The Red Sox met their minimum daily requirement early for this series, winning the first game, thus eliminating the potential of a season-changing sweep by the Yankees.
The Red Sox obviously cannot be satisfied with this, but at a minimum, Tuesday night's 7-3 victory avoided the possibility that the Yankees would use this series as a launching pad for getting back into the midst of the postseason chase.
New York entered this contest with some momentum, generated by a three-game sweep of Baltimore. The Yankees were encouraged, but the Orioles are not the Red Sox. Now, even if the worst happens for Boston in the next two games, the Sox will leave Yankee Stadium with a lead of no less than four games over their rivals.
Tuesday night's result put the Yankees six games behind the Red Sox in both the American League East and the race for the AL's Wild Card berth. And it brought the second-place Red Sox to 3 1/2 games behind the first-place Tampa Bay Rays.
Even with the semi-demise of the Yankees, the Red Sox's route to the postseason has not become any easier, what with the astounding emergence of the Rays. And a complicating factor for the Wild Card berth is the improved play of two AL Central teams, the White Sox and Twins. The second-place team in that division is, at this moment, a much more realistic Wild Card threat than the Yankees.
In any case, the Red Sox took care of business on Tuesday night. This may be their last trip to Yankee Stadium, but as opposed to wallowing in nostalgia, they were clearly looking at what was directly in front of them.
Whatever the Sox do here is a tribute to their depth and their resolve. J.D. Drew joined Mike Lowell on the disabled list on Tuesday. In the post-Manny Ramirez era, the Boston lineup grows less familiar, but the team's level of play has not noticeably diminished.
The Red Sox on offense are not clubbing anybody over the head, but as Yankee manager Joe Girardi said: "It's obviously a different lineup, but it's still a very potent lineup."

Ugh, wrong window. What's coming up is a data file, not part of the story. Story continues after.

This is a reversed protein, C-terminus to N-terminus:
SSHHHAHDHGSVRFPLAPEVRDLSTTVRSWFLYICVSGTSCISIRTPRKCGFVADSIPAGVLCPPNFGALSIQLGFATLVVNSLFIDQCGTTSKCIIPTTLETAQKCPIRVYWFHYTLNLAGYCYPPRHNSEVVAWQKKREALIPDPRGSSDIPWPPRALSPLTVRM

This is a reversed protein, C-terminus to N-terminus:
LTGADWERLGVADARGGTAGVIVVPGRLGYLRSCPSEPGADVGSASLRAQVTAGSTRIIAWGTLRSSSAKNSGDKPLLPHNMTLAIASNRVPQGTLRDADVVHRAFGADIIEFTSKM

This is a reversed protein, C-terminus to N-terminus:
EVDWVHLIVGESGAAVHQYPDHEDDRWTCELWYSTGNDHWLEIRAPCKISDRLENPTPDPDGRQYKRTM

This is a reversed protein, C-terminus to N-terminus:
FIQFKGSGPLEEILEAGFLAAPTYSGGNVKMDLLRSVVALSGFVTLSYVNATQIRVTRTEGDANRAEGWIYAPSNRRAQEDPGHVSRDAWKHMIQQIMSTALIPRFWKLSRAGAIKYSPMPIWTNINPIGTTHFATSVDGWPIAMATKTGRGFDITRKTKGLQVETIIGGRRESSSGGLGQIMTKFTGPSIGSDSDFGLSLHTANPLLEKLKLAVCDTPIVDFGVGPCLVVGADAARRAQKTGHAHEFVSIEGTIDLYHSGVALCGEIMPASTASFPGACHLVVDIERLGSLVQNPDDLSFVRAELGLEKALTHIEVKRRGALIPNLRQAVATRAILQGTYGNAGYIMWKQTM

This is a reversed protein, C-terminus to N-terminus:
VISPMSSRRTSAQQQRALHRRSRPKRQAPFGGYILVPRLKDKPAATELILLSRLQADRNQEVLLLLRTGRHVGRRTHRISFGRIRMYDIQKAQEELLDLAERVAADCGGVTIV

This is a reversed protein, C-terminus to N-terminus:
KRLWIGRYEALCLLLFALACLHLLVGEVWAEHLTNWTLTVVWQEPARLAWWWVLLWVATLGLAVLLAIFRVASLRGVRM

On Tuesday night, the Red Sox had nothing larger than three doubles, but they found seven runs against the Yankees, based largely on patience and persistence. Boston's selectivity at the plate drove New York starter Andy Pettitte's pitch count over 100 before the fifth inning had ended.
"Pettitte was around the plate," Red Sox manager Terry Francona said. "If we leave the strike zone, he's going to chew us up."
The Red Sox were also opportunistic. A high point in this area occurred in a three-run fifth inning, when center fielder Coco Crisp scored from second on a mere infield hit. Crisp alertly kept coming as Jeff Bailey beat out a grounder to third, while Yankees first baseman Jason Giambi held the ball. It was a display of alertness on Crisp's part, and a show of bewilderment on the part of Giambi.
In the other halves of the inning, whenever the Yankees mounted a threat of their own, somebody on the Boston pitching staff was able to get Alex Rodriguez out and order was restored.
Rodriguez came up in the seventh with the bases loaded and only one out, representing the tying run. Rookie reliever Justin Masterson was brought in to face him. What happened next thrilled the Red Sox and sent the Stadium crowd of 55,058 into a festival of booing. Masterson got Rodriguez to hit into an inning-ending double play -- "the best-case scenario," as Francona put it.
What did it mean to Masterson that the Red Sox have the confidence to use him in that spot?
"I don't know what it means to me," Masterson said with a smile. "It just means I have a good sinker. It means that I can throw it for a strike."
That is all it needs to mean. The Red Sox, of course, need one, or two, more happy occasions in this series for their own postseason aspirations. This one victory doesn't guarantee anything except this: The New York Yankees will not be making a major move on the Boston Red Sox over the course of this three-game series.
For one late-August game, that's a decent accomplishment. The Red Sox will be leaving Yankee Stadium, but they won't be leaving in the company of disaster, which is what a three-game sweep by the Yankees would typically seem to be.
Mike Bauman is a national columnist for MLB.com. This story was not subject to the approval of Major League Baseball or its clubs.